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SEC looking for better ways to reward, protect whistleblowers

Regulators from the U.S. Securities and Exchange Commission have a potent weapon in their war against fraud that harms American investors and roils the financial markets.

That is the whistleblower, marked collectively by persons commanding insider knowledge of illicit behavior. Those individuals have stepped forward time and again to spotlight wrongdoing and enable innocent third parties to recover lost monies.

SEC officials don’t hesitate to acknowledge the rewards gained from information supplied by whistleblowers. The commission reports that its whistleblower program established in 2010 has yielded more than $1.4 billion in recoveries secured through whistleblower-assisted enforcement actions.

Whistleblowers willing to come forward with information often risk much. Consequently, they are financially rewarded for their efforts in select recovery matters that qualify them for money awards.

The SEC doesn’t begrudge that. In fact, Commission Chairman Jay Clayton stresses that whistleblowers might reasonably require ramped-up reward amounts and further bolstered protection against retaliation than what is currently provided them. That view resulted recently in an agency vote endorsing new proposals that would bring material changes to the SEC’s whistleblower program. As noted in a recent article spotlighting the details, the commission will soon be seeking public comment on the following and additional recommendations:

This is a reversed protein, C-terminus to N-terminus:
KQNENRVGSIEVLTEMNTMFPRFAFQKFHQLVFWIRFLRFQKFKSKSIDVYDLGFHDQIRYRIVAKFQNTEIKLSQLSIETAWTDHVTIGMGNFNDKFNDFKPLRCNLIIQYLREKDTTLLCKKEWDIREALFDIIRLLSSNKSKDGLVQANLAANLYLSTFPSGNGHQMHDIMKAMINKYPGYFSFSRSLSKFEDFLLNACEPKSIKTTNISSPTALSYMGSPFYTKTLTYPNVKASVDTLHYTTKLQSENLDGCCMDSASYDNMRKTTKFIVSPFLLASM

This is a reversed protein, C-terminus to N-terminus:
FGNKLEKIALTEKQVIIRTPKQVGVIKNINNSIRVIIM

• Awards given to whistleblowers even following SEC-authored settlements obtained “outside the context of a judicial or administrative proceeding”
  • Upward adjustment of money awards in certain instances

The SEC is further soliciting input on whether it should set up a discretionary mechanism pursuant to which it could award whistleblowers providing information in cases that currently do not render them eligible for money recoveries. Such matters include cases where cited fraud is below a stated threshold or where sanctions being levied upon wrongdoers are notably minimal. The commission concedes that whistleblowers often provide great assistance even in such matters.

We will track the progress of the above proposals for readers as they move through and beyond the public comment period.

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